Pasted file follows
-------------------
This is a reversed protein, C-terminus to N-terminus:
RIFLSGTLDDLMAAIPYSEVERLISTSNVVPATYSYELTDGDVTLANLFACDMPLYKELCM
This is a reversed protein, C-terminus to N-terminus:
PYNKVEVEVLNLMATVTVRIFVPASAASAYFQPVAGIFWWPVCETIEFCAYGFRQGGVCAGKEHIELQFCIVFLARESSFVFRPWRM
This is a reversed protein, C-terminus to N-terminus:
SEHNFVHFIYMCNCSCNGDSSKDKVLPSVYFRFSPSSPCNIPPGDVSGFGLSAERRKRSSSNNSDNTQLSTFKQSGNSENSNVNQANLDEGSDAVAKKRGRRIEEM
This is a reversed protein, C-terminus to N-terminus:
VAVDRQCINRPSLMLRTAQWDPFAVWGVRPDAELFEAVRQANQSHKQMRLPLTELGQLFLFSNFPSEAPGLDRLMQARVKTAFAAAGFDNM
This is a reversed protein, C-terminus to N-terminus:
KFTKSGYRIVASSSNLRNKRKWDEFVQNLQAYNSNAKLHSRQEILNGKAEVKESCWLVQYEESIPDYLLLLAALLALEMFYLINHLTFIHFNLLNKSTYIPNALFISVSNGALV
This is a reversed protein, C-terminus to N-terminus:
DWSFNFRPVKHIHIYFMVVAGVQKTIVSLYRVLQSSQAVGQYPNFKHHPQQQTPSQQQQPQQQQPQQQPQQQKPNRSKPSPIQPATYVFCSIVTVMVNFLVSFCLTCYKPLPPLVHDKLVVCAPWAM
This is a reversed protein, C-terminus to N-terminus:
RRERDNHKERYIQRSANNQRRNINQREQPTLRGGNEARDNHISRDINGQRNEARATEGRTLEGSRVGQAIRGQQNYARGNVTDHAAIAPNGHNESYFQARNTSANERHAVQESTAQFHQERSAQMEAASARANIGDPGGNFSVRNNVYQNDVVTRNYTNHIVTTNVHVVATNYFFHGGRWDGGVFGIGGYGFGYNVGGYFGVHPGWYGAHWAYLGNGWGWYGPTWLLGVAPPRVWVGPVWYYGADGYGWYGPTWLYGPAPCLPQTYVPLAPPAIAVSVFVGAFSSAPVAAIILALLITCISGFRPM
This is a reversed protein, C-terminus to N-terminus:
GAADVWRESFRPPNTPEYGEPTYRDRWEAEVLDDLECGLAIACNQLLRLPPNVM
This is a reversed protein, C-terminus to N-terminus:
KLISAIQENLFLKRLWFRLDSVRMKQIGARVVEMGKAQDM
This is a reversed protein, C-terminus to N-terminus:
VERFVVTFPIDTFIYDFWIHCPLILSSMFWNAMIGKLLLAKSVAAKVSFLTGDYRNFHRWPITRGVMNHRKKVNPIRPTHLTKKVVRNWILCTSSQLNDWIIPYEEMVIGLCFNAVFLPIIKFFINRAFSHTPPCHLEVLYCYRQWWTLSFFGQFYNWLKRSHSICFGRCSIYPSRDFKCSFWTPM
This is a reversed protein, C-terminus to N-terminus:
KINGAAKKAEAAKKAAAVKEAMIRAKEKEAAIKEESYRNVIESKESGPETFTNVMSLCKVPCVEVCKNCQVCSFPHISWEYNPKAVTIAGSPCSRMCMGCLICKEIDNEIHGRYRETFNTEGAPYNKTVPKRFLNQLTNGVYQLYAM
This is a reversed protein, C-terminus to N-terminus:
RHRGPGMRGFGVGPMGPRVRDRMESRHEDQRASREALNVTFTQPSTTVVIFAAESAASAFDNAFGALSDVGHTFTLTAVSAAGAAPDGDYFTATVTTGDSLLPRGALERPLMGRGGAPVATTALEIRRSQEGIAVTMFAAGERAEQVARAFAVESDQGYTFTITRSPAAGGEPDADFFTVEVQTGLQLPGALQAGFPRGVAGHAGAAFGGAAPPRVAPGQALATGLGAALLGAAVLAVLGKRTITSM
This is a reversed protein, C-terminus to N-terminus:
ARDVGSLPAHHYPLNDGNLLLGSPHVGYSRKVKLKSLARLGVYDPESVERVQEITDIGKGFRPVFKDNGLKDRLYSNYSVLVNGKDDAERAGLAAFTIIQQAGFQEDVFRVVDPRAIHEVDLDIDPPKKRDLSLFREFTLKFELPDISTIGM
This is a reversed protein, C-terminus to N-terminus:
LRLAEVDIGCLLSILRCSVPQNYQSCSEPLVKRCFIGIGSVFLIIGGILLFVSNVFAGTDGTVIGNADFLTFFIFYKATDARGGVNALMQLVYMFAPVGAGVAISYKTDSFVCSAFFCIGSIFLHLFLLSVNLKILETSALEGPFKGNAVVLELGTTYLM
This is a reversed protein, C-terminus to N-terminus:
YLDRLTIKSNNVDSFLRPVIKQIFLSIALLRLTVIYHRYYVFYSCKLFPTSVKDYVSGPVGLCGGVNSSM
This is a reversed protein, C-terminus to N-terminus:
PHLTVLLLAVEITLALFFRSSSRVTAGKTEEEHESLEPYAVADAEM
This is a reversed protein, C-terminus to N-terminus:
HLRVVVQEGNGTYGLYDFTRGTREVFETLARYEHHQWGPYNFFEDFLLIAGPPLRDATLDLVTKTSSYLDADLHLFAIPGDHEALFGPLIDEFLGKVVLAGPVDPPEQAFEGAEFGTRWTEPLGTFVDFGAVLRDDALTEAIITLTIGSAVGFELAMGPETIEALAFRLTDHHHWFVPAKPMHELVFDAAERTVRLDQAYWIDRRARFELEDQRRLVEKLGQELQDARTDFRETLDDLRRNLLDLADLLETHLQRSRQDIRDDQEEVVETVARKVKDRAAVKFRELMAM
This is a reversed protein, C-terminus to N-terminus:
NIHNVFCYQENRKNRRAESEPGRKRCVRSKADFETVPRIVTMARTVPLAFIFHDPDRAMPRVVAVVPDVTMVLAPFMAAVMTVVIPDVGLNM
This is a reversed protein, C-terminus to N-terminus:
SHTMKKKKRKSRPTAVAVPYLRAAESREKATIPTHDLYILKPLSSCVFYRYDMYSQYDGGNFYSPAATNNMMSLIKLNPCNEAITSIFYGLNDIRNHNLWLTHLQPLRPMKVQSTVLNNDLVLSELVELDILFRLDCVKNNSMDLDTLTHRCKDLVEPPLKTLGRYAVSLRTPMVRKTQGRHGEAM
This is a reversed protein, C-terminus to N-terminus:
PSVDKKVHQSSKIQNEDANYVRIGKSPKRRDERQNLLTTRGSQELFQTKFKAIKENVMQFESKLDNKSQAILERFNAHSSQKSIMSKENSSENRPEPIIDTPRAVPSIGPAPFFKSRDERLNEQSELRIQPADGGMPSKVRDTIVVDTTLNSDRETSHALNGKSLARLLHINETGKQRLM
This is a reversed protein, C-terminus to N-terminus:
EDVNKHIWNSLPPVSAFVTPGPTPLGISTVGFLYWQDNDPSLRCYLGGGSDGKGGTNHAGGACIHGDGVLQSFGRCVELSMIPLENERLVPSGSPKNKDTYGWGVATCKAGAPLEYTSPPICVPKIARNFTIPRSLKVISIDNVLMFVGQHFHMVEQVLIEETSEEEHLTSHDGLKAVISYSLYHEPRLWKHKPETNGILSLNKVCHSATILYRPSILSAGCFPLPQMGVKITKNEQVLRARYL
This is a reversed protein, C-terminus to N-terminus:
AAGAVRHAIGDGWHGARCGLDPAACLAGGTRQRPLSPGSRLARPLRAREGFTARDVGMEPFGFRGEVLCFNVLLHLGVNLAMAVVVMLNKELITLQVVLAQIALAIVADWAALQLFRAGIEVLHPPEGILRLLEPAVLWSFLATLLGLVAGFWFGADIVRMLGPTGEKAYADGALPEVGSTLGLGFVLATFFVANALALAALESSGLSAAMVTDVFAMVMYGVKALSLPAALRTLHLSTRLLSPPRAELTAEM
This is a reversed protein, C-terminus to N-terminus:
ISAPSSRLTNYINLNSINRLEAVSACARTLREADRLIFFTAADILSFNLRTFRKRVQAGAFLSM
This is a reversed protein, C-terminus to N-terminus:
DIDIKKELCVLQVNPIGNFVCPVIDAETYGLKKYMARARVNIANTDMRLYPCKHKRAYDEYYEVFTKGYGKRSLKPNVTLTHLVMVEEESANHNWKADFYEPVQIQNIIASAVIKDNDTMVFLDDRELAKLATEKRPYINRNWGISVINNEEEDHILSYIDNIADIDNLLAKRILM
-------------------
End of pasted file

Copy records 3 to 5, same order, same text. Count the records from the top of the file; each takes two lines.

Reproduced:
This is a reversed protein, C-terminus to N-terminus:
SEHNFVHFIYMCNCSCNGDSSKDKVLPSVYFRFSPSSPCNIPPGDVSGFGLSAERRKRSSSNNSDNTQLSTFKQSGNSENSNVNQANLDEGSDAVAKKRGRRIEEM
This is a reversed protein, C-terminus to N-terminus:
VAVDRQCINRPSLMLRTAQWDPFAVWGVRPDAELFEAVRQANQSHKQMRLPLTELGQLFLFSNFPSEAPGLDRLMQARVKTAFAAAGFDNM
This is a reversed protein, C-terminus to N-terminus:
KFTKSGYRIVASSSNLRNKRKWDEFVQNLQAYNSNAKLHSRQEILNGKAEVKESCWLVQYEESIPDYLLLLAALLALEMFYLINHLTFIHFNLLNKSTYIPNALFISVSNGALV